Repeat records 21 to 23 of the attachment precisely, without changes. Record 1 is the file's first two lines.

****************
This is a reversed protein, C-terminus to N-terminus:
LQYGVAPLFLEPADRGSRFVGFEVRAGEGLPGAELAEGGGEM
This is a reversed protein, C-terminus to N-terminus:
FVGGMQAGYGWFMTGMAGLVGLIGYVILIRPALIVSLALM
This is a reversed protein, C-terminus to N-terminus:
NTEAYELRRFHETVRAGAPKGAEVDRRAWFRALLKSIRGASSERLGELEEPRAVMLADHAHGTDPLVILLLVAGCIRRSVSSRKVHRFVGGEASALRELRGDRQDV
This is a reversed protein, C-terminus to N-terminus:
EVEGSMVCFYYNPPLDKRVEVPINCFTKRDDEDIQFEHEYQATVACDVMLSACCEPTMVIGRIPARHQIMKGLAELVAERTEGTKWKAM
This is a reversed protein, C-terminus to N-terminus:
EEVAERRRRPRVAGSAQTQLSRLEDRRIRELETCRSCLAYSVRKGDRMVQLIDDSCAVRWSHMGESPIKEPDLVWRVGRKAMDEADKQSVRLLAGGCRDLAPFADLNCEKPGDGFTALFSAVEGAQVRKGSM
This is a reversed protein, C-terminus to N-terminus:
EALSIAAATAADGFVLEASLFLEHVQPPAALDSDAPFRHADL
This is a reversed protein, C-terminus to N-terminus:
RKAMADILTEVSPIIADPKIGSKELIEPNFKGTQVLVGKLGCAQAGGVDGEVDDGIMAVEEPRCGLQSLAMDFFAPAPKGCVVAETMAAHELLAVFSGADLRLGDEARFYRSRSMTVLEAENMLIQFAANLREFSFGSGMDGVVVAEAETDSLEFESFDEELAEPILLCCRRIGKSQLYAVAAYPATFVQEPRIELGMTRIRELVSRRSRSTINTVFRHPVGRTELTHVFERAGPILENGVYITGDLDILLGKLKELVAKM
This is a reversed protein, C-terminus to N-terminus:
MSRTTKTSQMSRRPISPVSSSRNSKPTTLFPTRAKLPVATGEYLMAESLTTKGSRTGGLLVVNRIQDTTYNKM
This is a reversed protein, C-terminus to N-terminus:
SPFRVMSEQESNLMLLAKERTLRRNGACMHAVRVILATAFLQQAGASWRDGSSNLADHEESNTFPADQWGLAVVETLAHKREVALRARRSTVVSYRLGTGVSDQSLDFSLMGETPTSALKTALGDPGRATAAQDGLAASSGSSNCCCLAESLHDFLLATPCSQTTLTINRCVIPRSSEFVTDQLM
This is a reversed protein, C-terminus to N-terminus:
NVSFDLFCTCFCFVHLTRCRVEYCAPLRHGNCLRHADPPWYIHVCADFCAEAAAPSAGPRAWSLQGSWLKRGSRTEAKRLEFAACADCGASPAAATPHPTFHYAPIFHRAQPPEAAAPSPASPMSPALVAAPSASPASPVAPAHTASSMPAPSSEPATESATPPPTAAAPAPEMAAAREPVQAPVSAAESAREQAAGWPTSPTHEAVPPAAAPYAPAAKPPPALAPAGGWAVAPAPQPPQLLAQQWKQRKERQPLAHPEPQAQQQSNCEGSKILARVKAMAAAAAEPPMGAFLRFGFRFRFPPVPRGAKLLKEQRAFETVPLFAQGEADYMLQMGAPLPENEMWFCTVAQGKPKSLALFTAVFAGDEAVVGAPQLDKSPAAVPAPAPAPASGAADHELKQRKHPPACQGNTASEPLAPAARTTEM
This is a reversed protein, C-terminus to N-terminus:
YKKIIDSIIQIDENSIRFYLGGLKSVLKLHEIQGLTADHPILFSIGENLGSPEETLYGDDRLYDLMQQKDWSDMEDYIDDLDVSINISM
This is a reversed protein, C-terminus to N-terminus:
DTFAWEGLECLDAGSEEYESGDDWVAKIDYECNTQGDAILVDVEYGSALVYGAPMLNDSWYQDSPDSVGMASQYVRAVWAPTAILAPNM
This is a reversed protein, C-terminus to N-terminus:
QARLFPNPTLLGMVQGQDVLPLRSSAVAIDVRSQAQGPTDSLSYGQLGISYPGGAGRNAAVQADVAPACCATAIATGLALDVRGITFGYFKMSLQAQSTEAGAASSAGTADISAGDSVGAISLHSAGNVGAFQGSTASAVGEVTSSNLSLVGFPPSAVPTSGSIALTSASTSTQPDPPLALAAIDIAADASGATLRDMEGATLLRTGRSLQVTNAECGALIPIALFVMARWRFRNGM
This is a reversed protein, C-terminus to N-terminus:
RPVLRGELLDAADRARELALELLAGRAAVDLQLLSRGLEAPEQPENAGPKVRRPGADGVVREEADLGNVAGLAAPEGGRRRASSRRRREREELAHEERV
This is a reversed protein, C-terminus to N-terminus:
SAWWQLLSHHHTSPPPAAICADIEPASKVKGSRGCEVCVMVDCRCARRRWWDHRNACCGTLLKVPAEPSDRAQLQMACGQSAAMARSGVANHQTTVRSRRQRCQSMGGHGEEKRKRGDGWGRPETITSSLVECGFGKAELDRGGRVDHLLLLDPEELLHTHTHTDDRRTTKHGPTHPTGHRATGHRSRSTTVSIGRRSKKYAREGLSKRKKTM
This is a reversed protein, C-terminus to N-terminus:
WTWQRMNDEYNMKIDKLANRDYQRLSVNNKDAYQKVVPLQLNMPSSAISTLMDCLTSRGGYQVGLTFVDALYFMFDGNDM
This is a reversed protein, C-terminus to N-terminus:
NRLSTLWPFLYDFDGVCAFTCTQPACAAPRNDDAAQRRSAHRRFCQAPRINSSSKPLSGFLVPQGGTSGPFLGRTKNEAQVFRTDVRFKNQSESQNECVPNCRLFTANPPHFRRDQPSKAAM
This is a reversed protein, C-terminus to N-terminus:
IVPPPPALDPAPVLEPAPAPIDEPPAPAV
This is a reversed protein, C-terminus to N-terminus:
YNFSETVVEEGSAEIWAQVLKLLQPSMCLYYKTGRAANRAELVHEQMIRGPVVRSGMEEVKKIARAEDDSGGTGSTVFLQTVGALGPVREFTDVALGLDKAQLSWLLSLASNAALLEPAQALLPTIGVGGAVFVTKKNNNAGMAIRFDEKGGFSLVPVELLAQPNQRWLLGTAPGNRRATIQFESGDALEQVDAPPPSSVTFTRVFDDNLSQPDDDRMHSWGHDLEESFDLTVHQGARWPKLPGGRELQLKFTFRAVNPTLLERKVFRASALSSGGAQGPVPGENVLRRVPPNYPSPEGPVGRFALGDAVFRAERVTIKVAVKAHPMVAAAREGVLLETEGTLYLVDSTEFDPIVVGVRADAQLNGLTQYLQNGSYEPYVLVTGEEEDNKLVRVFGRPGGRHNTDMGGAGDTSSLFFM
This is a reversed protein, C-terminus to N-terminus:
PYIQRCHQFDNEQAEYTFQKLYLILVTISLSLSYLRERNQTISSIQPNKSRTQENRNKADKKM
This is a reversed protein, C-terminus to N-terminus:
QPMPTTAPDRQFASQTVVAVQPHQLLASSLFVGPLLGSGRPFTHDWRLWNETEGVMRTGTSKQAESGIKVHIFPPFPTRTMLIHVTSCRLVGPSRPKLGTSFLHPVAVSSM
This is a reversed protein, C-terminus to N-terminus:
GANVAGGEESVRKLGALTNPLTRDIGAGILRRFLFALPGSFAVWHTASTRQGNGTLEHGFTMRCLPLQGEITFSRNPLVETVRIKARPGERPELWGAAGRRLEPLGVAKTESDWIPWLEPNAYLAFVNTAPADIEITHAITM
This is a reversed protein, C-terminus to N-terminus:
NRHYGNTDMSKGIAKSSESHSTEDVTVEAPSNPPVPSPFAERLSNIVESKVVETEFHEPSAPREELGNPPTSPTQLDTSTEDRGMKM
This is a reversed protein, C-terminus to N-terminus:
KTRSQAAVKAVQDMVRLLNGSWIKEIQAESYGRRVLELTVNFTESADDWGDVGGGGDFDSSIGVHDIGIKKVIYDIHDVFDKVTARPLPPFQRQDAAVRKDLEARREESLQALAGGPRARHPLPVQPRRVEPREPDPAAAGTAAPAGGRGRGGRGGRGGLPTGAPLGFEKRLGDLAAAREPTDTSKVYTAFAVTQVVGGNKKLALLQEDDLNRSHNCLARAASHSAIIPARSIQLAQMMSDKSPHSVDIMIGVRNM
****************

This is a reversed protein, C-terminus to N-terminus:
QPMPTTAPDRQFASQTVVAVQPHQLLASSLFVGPLLGSGRPFTHDWRLWNETEGVMRTGTSKQAESGIKVHIFPPFPTRTMLIHVTSCRLVGPSRPKLGTSFLHPVAVSSM
This is a reversed protein, C-terminus to N-terminus:
GANVAGGEESVRKLGALTNPLTRDIGAGILRRFLFALPGSFAVWHTASTRQGNGTLEHGFTMRCLPLQGEITFSRNPLVETVRIKARPGERPELWGAAGRRLEPLGVAKTESDWIPWLEPNAYLAFVNTAPADIEITHAITM
This is a reversed protein, C-terminus to N-terminus:
NRHYGNTDMSKGIAKSSESHSTEDVTVEAPSNPPVPSPFAERLSNIVESKVVETEFHEPSAPREELGNPPTSPTQLDTSTEDRGMKM